Dutch Schultz Tonight We Hunt Review

Album. Released 2012.  

BBC Review

Northern Irish trio delivers a seriously good second album.

Mike Haydock 2012

Dutch Schultz are named after a Prohibition-era gangster and bootlegger. While touring their debut album, Carve Our Names, in 2009, the band took to the stage with a couple of semi-naked female pole dancers. A song on that album is called It Bends in the Middle, and the thing that bends is a penis.

Dutch Schultz, you see, are a bit laddy. A bit silly. They’re in the good-time game. They’re here to rock your socks off, implant a melody in your head, swill a few beers and have a laugh. Introspection? No thanks.

“You need to know: monkeys, they know,” Willy Mundell sings on this album’s opener, Monkeys. Then, on the sludgy, Quicksand-inspired 1000 Men, he sings about getting stuck in… quicksand. “I have an appointment with the Reaper!” he cries.

Despite this tendency to lunacy, Dutch Schultz are more focused on this album than they were on Carve Our Names. That record flung too many ideas at the wall to see what stuck, as they tried to reference all their heroes – Helmet, Tool, The Jesus Lizard, QOTSA – in one go. This time, while the hat-tips remain, Dutch Schultz have found some confidence in their own ideas, filtering the influences into a consistent thread.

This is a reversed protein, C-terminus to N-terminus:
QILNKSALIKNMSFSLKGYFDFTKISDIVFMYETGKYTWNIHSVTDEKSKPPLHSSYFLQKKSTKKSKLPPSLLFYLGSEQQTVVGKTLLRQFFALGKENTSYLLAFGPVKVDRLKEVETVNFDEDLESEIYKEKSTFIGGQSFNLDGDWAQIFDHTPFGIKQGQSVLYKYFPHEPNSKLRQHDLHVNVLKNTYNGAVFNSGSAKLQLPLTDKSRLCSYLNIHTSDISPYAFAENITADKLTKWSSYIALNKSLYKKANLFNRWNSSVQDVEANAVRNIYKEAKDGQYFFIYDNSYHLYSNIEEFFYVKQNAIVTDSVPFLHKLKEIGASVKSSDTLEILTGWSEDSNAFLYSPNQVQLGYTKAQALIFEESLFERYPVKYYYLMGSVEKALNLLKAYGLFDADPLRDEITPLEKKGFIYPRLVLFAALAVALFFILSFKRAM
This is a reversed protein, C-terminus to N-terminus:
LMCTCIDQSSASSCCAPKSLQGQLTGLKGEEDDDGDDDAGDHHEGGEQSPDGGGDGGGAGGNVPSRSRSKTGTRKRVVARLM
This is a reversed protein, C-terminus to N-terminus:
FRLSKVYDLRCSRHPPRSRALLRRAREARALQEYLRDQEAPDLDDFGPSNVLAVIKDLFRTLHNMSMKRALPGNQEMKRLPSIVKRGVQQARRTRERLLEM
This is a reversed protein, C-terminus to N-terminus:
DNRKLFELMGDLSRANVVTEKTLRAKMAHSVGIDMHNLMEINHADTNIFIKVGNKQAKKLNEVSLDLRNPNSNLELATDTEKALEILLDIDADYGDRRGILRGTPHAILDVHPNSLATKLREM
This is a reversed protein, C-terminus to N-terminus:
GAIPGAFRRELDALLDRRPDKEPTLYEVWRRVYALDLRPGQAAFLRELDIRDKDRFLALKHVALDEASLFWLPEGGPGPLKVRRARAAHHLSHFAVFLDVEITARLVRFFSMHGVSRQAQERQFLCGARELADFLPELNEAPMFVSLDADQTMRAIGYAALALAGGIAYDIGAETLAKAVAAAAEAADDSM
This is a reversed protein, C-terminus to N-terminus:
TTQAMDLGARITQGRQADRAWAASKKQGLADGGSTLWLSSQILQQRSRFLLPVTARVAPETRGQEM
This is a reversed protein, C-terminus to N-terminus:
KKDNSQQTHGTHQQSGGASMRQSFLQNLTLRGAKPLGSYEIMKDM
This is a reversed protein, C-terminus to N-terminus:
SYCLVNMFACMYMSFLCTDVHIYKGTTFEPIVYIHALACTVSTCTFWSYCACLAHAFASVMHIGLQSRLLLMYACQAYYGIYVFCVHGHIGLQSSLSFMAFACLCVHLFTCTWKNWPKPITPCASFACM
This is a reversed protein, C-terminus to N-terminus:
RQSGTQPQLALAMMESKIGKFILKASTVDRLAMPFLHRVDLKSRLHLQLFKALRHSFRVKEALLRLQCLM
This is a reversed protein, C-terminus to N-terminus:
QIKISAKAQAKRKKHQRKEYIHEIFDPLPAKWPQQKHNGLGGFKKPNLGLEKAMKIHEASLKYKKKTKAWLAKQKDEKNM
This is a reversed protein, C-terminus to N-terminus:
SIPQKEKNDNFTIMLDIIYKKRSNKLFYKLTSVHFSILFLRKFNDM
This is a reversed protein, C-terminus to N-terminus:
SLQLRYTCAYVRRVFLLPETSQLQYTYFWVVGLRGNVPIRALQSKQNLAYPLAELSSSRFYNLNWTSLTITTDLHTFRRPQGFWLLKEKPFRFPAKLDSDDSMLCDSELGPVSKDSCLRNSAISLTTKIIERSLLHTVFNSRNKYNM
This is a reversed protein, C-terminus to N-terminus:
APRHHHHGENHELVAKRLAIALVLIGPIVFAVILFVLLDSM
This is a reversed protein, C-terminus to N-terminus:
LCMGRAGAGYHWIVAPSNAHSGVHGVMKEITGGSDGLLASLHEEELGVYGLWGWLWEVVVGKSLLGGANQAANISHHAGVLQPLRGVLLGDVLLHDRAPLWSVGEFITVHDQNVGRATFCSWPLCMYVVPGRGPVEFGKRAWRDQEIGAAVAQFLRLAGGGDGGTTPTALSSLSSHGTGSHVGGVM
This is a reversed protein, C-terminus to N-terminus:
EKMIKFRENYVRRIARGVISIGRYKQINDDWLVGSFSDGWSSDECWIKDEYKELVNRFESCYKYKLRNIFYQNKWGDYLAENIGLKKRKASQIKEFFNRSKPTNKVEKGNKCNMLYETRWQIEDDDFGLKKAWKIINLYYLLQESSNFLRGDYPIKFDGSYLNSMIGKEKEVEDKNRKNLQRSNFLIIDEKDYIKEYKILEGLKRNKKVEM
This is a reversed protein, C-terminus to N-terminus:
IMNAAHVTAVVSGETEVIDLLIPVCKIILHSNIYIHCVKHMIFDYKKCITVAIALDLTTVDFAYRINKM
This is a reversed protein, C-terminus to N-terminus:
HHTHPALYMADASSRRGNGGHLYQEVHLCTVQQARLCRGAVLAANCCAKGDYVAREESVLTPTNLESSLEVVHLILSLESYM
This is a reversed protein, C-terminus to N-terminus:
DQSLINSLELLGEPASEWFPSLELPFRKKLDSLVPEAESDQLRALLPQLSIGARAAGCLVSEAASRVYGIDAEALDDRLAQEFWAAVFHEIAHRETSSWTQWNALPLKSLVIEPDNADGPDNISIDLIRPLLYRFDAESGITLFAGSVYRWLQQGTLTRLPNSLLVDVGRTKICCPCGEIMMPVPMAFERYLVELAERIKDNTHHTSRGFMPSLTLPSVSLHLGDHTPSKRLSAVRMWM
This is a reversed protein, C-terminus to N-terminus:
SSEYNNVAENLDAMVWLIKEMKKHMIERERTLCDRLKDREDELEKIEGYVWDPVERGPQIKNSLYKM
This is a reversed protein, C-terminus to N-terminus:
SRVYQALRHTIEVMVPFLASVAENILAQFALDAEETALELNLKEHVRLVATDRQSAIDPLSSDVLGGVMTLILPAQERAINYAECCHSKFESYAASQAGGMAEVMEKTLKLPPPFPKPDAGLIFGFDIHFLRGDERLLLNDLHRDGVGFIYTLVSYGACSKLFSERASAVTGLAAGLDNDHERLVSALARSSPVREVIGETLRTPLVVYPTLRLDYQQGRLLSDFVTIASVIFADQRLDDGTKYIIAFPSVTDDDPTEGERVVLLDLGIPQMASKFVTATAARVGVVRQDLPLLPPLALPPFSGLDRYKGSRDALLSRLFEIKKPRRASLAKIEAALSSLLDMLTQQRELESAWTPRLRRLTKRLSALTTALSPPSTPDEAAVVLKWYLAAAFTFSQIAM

The riffs are heavy and grungy throughout, but the real strength of Tonight We Hunt is in the melodies. Saints & Sinners and Big Dime are the killer songs here, the ones that live long after listening. The latter features Kerbdog frontman Cormac Battle, which is a perfect fit: even before he appears, the sonic connection to Battle’s band is palpable.

Elsewhere, Bernard Flannigan gets wondrously lost in the swaggering bassline on Sell Sell, while the stately crescendo of Eat Their Words offers a surprising change of pace bang in the centre of the album. And on the brooding verses of Fat Meets Dutch, it all goes a bit Jimmy Eat World.

This is a seriously good second album from the Northern Irish trio, one that hones their craft, tempering aggression with irresistible choruses. It will make you smile, sing and punch the air with delight.

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